Frack off!

Alan Dearling offers a few snippets of info on fracking in the UK and how the Conservative government green-light for resuming fracking is likely to unleash local and national protests.

Here in my local Upper Calderdale town, Todmorden in West Yorkshire, the Extinction Rebellion (XR) ‘Change is Now’ bus arrived in the local market area. Talking to a couple of the XR bus crew, they explained that they are on a travelling mission to spread knowledge and information about climate change and the energy crisis. The XR mission is focussing on priming a new ‘rebellion’ in the UK and promoting a Citizens’ Assembly. And crucially, raising opposition around the resumption of ‘fracking’.

In London XR pulled off an audacious publicity ‘performance’ on 7th September. This is the supposed Liz Truss Bus promoting a Citizen’s Assembly. Very British humour, methinks! As XR announced on their Twitter site:

“The bus is of course not a real campaign bus for the new PM. It is a hoax bus from Extinction Rebellion, launched as part of the September Rebellion, starting at Marble Arch on Saturday September 10th, 10am.  After holding the bus for nearly 4 hours, the police gave the driver a ticket for an “unsafe carpet” on the stairwell before letting them continue on their tour. Dare we say that it looks a bit like Liz Truss is scared of a bus with better ideas on it than her own!”

So, is ‘fracking’ the UK government’s silver bullet to solve the cost of living and energy crisis? Or, is it a major health and environmental risk?

Here’s the definition of ‘fracking’ from ‘Deutsche Welle (DW)’ a major broadcaster in Germany:

“Fracking is a procedure to extract shale oil and gas from underground by blasting bedrock formations with a mixture of water, sand and chemicals under high pressure to create fractures through which petroleum and gas can flow.

Many environmentalists argue that the method pollutes water supplies, harms fauna and flora and can trigger earthquakes, as well as advancing global warming.”

And, this is a summary of the issues around resumption of fracking in England from a current report by ‘Reuters’:

“Lifting the moratorium will help the shale industry unlock UK onshore natural gas in quantities sufficient to meet the UK’s needs for decades to come,”  Cuadrilla CEO Francis Egan said.

Chemicals and energy giant INEOS, which holds several British shale gas exploration licences, said the government should treat shale gas development as ‘a national infrastructure priority’.

Experts say restarting the industry will do nothing to ease energy prices this winter, however, since it would take many years for an industry to develop and it remains unclear whether a significant amount of gas could be extracted.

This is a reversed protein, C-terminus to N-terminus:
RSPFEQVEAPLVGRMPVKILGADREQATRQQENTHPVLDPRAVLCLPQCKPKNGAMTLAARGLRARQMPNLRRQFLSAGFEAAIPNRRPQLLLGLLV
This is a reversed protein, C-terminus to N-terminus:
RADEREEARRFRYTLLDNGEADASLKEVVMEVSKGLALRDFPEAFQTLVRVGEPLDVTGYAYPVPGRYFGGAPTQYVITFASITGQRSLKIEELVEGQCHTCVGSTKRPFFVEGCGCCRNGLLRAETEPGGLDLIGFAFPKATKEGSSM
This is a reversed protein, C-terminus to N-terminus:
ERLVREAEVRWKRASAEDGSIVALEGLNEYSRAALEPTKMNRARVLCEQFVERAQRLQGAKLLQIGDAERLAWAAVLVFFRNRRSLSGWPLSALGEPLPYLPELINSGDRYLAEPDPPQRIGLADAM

New Prime Minister Liz Truss said earlier this month that fracking – extracting shale gas from rocks by breaking them up – would be allowed where it was supported by communities.

Business and Energy Secretary Jacob Rees-Mogg said on Thursday all sources of energy needed to be explored to increase domestic production, ‘so it’s right that we’ve lifted the pause to realise any potential sources of domestic gas.’

Fracking, which has been opposed by environmental groups and some local communities, was banned after the industry regulator said it was not possible to predict the magnitude of earthquakes it might trigger.

Rees-Mogg, however, said the practice was ‘safe’, and the limits on seismic activity should be re-assessed so it could take place in an ‘effective and efficient way’.

Cuadrilla, 96% owned by Australia’s AJ Lucas (AJL.AX), had the most advanced fracking wells in Britain and found a natural gas resource, but the rules around earth tremors meant its operations had to keep halting, meaning that neither of its two wells could be fully flow-tested.

‘Even if the risks proved to be manageable and acceptable, shale gas would only make a significant impact to UK supply if, over the next decade, thousands of successful wells were to be drilled,’ said Andrew Aplin, Honorary Professor at Durham University.”

It’s fairly obvious that local residents where fracking is likely to be resumed will be somewhere on a scale between ‘concerned’, ‘anxious’ and downright ‘frightened’. It goes beyond Nimby-ism to have a high risk of a seismic event – an earthquake in your own backyard! Relatively nearby to my home, Wakefield, Manchester and Preston, are amongst 151 areas from Sussex and Surrey up to Lancashire and Yorkshire potentially scheduled to resume gas exploration – fracking.

The Friends of the Earth fracking map link:

 Extinction Rebellion:


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